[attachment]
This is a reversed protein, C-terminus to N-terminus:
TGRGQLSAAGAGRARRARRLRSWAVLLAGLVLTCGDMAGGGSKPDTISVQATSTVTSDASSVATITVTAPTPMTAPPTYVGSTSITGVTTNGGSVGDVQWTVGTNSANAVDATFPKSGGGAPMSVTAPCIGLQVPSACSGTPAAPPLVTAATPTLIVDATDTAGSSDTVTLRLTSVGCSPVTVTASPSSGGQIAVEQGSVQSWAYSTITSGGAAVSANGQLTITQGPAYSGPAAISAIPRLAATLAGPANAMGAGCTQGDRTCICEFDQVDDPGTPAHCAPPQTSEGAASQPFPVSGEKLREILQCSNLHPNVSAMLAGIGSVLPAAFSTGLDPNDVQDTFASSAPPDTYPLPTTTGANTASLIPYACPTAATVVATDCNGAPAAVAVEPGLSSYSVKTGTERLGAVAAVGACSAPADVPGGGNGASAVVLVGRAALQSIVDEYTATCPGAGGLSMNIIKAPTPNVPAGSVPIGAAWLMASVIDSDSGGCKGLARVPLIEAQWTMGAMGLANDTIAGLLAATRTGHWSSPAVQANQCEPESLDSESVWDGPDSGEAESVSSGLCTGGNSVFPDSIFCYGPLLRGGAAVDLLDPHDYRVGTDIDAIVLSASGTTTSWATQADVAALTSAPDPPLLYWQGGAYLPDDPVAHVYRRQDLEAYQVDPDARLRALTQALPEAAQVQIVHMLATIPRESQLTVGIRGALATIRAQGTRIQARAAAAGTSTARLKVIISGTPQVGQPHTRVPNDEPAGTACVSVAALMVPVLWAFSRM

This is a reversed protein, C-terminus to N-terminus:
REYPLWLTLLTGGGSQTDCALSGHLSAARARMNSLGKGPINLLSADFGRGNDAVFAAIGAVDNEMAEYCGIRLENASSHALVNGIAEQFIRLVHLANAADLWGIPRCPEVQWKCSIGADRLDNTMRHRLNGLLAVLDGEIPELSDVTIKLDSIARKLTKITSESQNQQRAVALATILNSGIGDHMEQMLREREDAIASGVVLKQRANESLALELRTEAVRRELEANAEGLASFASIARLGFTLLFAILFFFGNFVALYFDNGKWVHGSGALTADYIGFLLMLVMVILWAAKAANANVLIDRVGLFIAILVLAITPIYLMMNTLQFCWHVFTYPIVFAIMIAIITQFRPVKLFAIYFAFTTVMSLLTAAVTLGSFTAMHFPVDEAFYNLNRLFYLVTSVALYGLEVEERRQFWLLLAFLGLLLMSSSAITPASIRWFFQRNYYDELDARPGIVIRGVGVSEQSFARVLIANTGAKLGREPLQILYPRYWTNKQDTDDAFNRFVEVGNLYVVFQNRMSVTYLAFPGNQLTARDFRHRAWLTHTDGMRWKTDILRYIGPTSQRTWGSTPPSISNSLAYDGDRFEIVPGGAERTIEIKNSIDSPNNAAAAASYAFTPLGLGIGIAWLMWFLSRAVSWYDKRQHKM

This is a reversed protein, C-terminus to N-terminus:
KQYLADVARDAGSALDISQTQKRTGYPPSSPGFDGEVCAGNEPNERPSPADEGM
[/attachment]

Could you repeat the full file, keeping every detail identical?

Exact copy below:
This is a reversed protein, C-terminus to N-terminus:
TGRGQLSAAGAGRARRARRLRSWAVLLAGLVLTCGDMAGGGSKPDTISVQATSTVTSDASSVATITVTAPTPMTAPPTYVGSTSITGVTTNGGSVGDVQWTVGTNSANAVDATFPKSGGGAPMSVTAPCIGLQVPSACSGTPAAPPLVTAATPTLIVDATDTAGSSDTVTLRLTSVGCSPVTVTASPSSGGQIAVEQGSVQSWAYSTITSGGAAVSANGQLTITQGPAYSGPAAISAIPRLAATLAGPANAMGAGCTQGDRTCICEFDQVDDPGTPAHCAPPQTSEGAASQPFPVSGEKLREILQCSNLHPNVSAMLAGIGSVLPAAFSTGLDPNDVQDTFASSAPPDTYPLPTTTGANTASLIPYACPTAATVVATDCNGAPAAVAVEPGLSSYSVKTGTERLGAVAAVGACSAPADVPGGGNGASAVVLVGRAALQSIVDEYTATCPGAGGLSMNIIKAPTPNVPAGSVPIGAAWLMASVIDSDSGGCKGLARVPLIEAQWTMGAMGLANDTIAGLLAATRTGHWSSPAVQANQCEPESLDSESVWDGPDSGEAESVSSGLCTGGNSVFPDSIFCYGPLLRGGAAVDLLDPHDYRVGTDIDAIVLSASGTTTSWATQADVAALTSAPDPPLLYWQGGAYLPDDPVAHVYRRQDLEAYQVDPDARLRALTQALPEAAQVQIVHMLATIPRESQLTVGIRGALATIRAQGTRIQARAAAAGTSTARLKVIISGTPQVGQPHTRVPNDEPAGTACVSVAALMVPVLWAFSRM

This is a reversed protein, C-terminus to N-terminus:
REYPLWLTLLTGGGSQTDCALSGHLSAARARMNSLGKGPINLLSADFGRGNDAVFAAIGAVDNEMAEYCGIRLENASSHALVNGIAEQFIRLVHLANAADLWGIPRCPEVQWKCSIGADRLDNTMRHRLNGLLAVLDGEIPELSDVTIKLDSIARKLTKITSESQNQQRAVALATILNSGIGDHMEQMLREREDAIASGVVLKQRANESLALELRTEAVRRELEANAEGLASFASIARLGFTLLFAILFFFGNFVALYFDNGKWVHGSGALTADYIGFLLMLVMVILWAAKAANANVLIDRVGLFIAILVLAITPIYLMMNTLQFCWHVFTYPIVFAIMIAIITQFRPVKLFAIYFAFTTVMSLLTAAVTLGSFTAMHFPVDEAFYNLNRLFYLVTSVALYGLEVEERRQFWLLLAFLGLLLMSSSAITPASIRWFFQRNYYDELDARPGIVIRGVGVSEQSFARVLIANTGAKLGREPLQILYPRYWTNKQDTDDAFNRFVEVGNLYVVFQNRMSVTYLAFPGNQLTARDFRHRAWLTHTDGMRWKTDILRYIGPTSQRTWGSTPPSISNSLAYDGDRFEIVPGGAERTIEIKNSIDSPNNAAAAASYAFTPLGLGIGIAWLMWFLSRAVSWYDKRQHKM

This is a reversed protein, C-terminus to N-terminus:
KQYLADVARDAGSALDISQTQKRTGYPPSSPGFDGEVCAGNEPNERPSPADEGM